For students who are interested in game development and have some prior experience, designing your own game is a great passion project! You get to make up, design, and execute your very own game. You can decide to make a 2-D game where you fight monsters or zombies, or any other kind of 3-D game. While this project doesn't require a ton of background, it will require a lot of work, but you'll definitely have fun.

Idea by mentor Sahil

5) Designing your own autocorrect algorithm: an introduction to algorithms and machine learning

Level: Intermediate

This is a project with two focal ideas - one in computer science and one in machine learning. The first idea is called dynamic programming and is one of the traditional ways in computer science to implement an autocorrect algorithm. Depending on your level, you can design it from scratch or just focus on the algorithm. After that, one option is to then use machine learning in order to create different, personalized, and more accurate versions of autocorrect for individuals. The goal of this project is for you to get comfortable with a complex class of algorithms that are typically only learned in the later undergrad years!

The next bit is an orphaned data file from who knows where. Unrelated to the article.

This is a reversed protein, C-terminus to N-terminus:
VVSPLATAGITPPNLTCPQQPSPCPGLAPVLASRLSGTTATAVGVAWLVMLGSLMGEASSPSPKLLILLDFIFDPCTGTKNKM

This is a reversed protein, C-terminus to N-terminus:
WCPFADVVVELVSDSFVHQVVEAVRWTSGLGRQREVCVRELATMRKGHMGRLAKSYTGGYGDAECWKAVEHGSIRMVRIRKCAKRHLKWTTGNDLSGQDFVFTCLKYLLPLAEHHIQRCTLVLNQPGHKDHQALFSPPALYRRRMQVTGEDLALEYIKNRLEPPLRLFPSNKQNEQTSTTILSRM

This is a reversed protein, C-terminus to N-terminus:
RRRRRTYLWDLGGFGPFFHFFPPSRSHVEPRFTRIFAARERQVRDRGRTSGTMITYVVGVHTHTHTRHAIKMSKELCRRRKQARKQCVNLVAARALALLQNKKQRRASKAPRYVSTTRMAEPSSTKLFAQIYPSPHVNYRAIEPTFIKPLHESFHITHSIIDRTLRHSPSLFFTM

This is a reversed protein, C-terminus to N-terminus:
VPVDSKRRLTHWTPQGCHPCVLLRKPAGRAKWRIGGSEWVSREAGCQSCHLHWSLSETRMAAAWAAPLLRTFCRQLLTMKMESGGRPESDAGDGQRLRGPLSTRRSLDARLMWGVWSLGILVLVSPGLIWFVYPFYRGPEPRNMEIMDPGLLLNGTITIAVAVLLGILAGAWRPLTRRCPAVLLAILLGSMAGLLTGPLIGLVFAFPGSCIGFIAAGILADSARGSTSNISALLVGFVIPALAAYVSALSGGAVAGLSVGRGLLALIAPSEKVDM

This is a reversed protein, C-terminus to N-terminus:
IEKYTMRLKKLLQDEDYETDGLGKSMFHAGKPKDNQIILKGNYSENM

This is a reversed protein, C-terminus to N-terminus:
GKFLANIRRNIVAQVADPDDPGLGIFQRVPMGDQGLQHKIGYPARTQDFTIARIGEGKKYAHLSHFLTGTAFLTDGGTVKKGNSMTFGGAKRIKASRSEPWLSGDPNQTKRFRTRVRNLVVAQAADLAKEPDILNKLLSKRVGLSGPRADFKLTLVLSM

Idea by mentor Ryan

6) Build a music/movie recommender!

Level: Intermediate

Have you ever been impressed with how websites like Netflix, Spotify, and Pandora seem to know what you enjoy? Doing a project where you build your own recommender is a great way to explore the various methods of content recommendation! There are lots of things you will have to explore and learn about, including Content filtering, Collaborative filtering, User/product embedding methods , Graph-based techniques and more! The goal of this project is for you to experiment with various types of recommenders and build your own for a product or media of your own choosing.